I am one of three residents that share a driveway that is also an easement for the gas, electric and telephone utilities. We use the driveway daily, as it's the only access to a road. The driveway is an abandoned township road, with the actual owners being a mix of a coal company, we three daily users, and a neighbor whose home fronts the main road. It's a half-mile long, beginning with asphalt at the road and turning to gravel further up. The asphalt has buckled, with a huge sink hole near the junction with the road that makes it dangerous pulling into and out of the driveway; the driveway is on a hill, and rains continually rut and wash out the gravel. We do our best to grade it with the garden tractor and blade we have, but it needs professional work. The utility companies drive pickups, ATVs, and large tree-trimming equipment on the driveway for routine maintenance. Do the utility companies have any responsibility to help maintain the surface of the driveway?
When you say abandoned township road, you immediately raise a question. Has the township passed an ordinance abandoning the road? If not, it is still a township road and they have to maintain. As soon as you press them on this, they will pass the ordinance to abandon. When a public road is abandoned, property lines of adjoining owners move to the center of the road. Ownership, however, has nothing to do with maintenance duties. By the way, the type of ownership of the road used to be referred to as moiety title. At common law (and that is what applies) ALL parties with the right to use the old road have a duty to share in the costs of maintaining the road.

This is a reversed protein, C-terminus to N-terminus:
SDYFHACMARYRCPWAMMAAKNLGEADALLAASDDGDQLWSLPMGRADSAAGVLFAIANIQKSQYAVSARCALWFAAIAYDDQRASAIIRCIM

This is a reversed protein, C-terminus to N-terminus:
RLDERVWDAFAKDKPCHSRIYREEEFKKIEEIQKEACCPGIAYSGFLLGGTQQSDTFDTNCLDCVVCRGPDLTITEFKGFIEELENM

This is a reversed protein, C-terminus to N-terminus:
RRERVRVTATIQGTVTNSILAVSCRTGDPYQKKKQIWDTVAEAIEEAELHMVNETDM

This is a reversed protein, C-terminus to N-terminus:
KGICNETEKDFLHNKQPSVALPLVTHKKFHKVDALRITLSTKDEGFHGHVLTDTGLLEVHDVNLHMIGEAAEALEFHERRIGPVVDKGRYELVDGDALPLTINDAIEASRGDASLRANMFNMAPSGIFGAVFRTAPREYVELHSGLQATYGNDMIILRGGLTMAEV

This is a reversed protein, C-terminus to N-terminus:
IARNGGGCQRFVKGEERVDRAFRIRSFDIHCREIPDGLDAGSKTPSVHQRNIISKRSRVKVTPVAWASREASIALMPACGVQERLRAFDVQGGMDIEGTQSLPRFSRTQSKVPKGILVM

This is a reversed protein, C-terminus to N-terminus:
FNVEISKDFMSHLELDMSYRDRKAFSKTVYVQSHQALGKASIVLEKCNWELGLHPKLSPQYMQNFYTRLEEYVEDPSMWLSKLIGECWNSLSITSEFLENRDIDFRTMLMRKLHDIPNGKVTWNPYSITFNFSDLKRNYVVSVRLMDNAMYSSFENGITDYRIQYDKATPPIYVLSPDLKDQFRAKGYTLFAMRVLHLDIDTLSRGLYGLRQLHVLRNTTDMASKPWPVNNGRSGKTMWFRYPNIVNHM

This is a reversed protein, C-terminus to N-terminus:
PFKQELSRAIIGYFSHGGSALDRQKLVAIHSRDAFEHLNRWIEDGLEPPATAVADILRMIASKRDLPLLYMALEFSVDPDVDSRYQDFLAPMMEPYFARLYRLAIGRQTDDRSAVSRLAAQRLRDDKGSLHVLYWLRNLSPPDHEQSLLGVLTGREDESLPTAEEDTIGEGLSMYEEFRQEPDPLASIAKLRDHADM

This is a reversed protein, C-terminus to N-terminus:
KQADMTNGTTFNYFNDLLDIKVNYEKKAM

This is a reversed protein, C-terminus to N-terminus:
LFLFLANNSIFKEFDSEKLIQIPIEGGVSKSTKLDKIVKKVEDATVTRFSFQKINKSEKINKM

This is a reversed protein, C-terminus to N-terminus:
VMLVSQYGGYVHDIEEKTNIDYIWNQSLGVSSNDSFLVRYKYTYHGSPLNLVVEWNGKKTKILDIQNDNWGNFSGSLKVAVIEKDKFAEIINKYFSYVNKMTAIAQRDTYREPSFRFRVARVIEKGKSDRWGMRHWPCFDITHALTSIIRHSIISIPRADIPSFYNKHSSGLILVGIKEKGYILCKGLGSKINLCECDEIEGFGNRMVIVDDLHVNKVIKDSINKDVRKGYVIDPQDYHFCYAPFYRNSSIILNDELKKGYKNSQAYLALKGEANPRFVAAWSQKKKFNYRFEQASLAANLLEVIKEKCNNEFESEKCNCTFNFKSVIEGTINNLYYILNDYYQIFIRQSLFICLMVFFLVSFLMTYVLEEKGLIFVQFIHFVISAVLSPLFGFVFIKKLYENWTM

Obviously, the best way is for everyone to reach a written agreement. If that cannot happen, I like to find a small item of maintenance on which a large number of the users can agree (like filling a few potholes, or a snowplowing after a storm. This will be something under $12,000. Then you can go to District Court in the names of the cooperating owners and sue the coal company, utility company, or whoever uses the road. Hopefully, you will get a District Judge who understands the issue, or one who will figure it out.
DISCLAIMER The response given is not intended to create, nor does it create an ongoing duty to respond to questions. The response does not form an attorney-client relationship, nor is it intended to be anything other than the educated opinion of the author. It should not be relied upon as legal advice. The response given is based upon the limited facts provided by the person asking the question. To the extent additional or different facts exist, the response might possibly change. Attorney is licensed to practice law only in the Commonwealth of Pennsylvania. Responses are based solely on Pennsylvania law unless stated otherwise. When answering questions on AVVO, attorneys are prohibited from directly soliciting business. Don't take this as an indication of lack of interest. James S. Tupitza
I agree with Mr. Tupitza's practical answer, and would add that someone should look at whatever documents give these entities the right to use the driveway to see if there are maintenance obligations built in. I wish you well.
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